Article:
Did you know honey has been used as medicine since ancient times by many cultures including the Egyptians, Persians and Chinese? Hippocrates (357 BC) and Aristotle (384 to 322 BC) both wrote accounts of therapeutic honey. When I have a sore throat and cough, my go-to drink is very easy to make, one  tablespoon of honey, ½ of a fresh lemon (squeezed) and one cup of boiling water (stir well). In this Grow with Nutrition post, I’m sharing with you – honey making 101, some fun honey facts, the health benefits and a yummy recipe for honey buns.

Honey Making 101

There are about 8,000 beekeepers in Canada providing honey to both the domestic and international markets. Earlier this year, I met a commercial beekeeper at a fruit and vegetable conference.  He gave me the honey making 101 in less than five minutes, reminding me that honey undergoes pasteurization not a as food safety measure but to increase its shelf-life.

Here is the skinny on honey making:

  • Worker bees collect nectar from flowers around their hive. They carry nectar from the flowers to the hive via a long tube called the probocis and store it in a special stomach used specifically for nectar transportation. Their stomachs contain specific enzymes that start the honey making process.
  • Once the bees return to the hive they pass the nectar between each other, furthering the process.
  • The bees store the nectar in honey combs which they fan until the consistency increases. At this point they seal the combs with more bee wax until it is collected by the beekeepers.
  • The beekeepers retrieve the honey comb trays and then scrape them.
  • The honey is strained to remove all of the bees wax.
  • Before bottling the honey, it undergoes pasteurization not to increase safety but to increase shelf-life of the product

Fun Honey Facts

  1. 556 worker bees are required to produce just one pound of honey (Canadian Canadian Honey Council: Bee Facts, 2012).
  2. The majority of harmful bacteria are not able to live in honey making it one of the safest foods (Canadian Bee Council: Bee Facts, 2012).
  3. Honey is available in different flavours and colours. The flavour and colour of the honey produced varies with the types of flowers that were available while the bees were collecting their nectar. (Ontario Beekeeper’s Association, 2012).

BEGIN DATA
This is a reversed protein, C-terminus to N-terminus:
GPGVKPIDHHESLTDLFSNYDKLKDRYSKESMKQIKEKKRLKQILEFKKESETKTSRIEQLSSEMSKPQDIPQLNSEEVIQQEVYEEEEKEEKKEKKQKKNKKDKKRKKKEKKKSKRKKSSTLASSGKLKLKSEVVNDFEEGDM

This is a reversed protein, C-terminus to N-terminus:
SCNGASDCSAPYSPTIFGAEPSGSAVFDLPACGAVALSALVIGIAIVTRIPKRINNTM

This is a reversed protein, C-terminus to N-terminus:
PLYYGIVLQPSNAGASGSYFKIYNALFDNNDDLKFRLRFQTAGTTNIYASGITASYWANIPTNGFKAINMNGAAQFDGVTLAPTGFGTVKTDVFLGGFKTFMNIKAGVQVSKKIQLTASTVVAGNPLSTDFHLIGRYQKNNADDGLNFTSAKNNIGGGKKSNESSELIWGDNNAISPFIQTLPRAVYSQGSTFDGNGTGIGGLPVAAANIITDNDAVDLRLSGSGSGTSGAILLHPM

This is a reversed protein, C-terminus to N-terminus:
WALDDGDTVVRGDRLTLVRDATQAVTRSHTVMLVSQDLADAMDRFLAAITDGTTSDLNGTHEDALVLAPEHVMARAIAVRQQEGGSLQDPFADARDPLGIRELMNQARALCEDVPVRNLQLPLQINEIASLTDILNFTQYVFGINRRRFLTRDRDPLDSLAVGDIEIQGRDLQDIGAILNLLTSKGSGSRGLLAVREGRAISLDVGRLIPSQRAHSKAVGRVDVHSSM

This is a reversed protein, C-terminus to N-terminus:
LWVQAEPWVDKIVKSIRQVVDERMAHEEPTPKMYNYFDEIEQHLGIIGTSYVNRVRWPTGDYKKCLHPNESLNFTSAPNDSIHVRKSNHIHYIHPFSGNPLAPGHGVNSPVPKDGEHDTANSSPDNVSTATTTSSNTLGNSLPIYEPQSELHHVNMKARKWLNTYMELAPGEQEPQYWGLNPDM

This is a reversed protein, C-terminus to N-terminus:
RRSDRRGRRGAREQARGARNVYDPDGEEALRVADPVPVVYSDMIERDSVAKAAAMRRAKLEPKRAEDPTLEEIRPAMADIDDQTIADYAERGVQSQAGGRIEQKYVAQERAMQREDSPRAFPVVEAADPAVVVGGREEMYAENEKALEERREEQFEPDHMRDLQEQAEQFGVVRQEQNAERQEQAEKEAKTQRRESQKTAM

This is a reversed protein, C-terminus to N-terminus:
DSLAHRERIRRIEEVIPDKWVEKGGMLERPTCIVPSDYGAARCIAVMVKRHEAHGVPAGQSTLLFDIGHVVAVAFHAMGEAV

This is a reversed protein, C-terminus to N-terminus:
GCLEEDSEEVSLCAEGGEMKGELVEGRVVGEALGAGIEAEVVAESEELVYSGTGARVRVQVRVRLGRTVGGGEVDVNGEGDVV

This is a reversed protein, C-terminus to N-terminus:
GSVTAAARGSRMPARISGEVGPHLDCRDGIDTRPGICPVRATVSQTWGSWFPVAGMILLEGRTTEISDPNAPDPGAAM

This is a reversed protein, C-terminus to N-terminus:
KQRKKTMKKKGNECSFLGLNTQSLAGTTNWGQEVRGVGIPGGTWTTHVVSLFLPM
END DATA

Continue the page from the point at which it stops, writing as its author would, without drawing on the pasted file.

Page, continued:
Honey and Health

Honey is made up of glucose and fructose. There are 64 calories per tablespoon of honey. Eating 125 calories a day more than you need for weight maintenance would theoretically cause you to gain ¼ lb. each week (13 lbs/year). You could take in this amount by eating just 2 tablespoons of honey every day. There are some very good things about consuming honey, so monitor how much you eat and don’t overdo it!

Honey is rich in antioxidants because the flowers from which the nectar is gathered have plant antioxidants. Human evidence on the effects of honey antioxidants is limited, although the antibacterial, antiviral, anti-inflammatory actions have been widely studied in humans.

Antibacterial, Antiviral and Anti-inflammatory

  • Studies have demonstrated honey has very strong antimicrobial properties (1-2). Honey has shown promise to reduce pain, swelling, redness and amount of time needed for closing of lesions significantly (1-2).
  • Honey may be a preferable treatment for upper respiratory tract infections in children in comparison to dextromethorphan (DM) (3). Honey was significantly more effective for cough relieve and inflammation than no treatment. Although there were no significant differences in between honey and DM treatment parents rated their child’s nocturnal cough and sleep better on the honey treatment (3).

Baking Tip

When baking, honey can be used as a replacement for sugar; however, you must keep a few things in mind:

Decrease the temperature by approximately 25 degrees Fahrenheit  as honey browns more quickly than sugar.

Replace sugar with ¾ of the amount of honey or replace sugar with the same amount of honey and reduce the liquids by one quarter (i.e. 1 cup sugar + 1 cup milk = 1 cup honey + ¾ cup milk) (Ontario Beekeeper’s Association, 2012).

Recipe

Want a Sunday brunch indulgent? Try these yummy honey buns from MarthaStewart.com. Enjoy!

References

  1. Al-Waili N S. Investigating the antimicrobial activity of natural honey and its effects on the pathogenic bacterial infections on surgical wounds and conjenctiva. Journal of Medical Food. 2004. 7(2): 210-222.
  2. Knipping S et al. Medical honey in the treatment of wound-healing disorders in the head and neck area. HNO. 2012. 60(9):830-6.
  3. Paul I M et al. Effect of honey, dextromethorphan, and no treatment on nocturnal cough and sleep quality for coughing children and their parents. Archives of Pediatric Medicine. 2007. 161(12):1140-1146.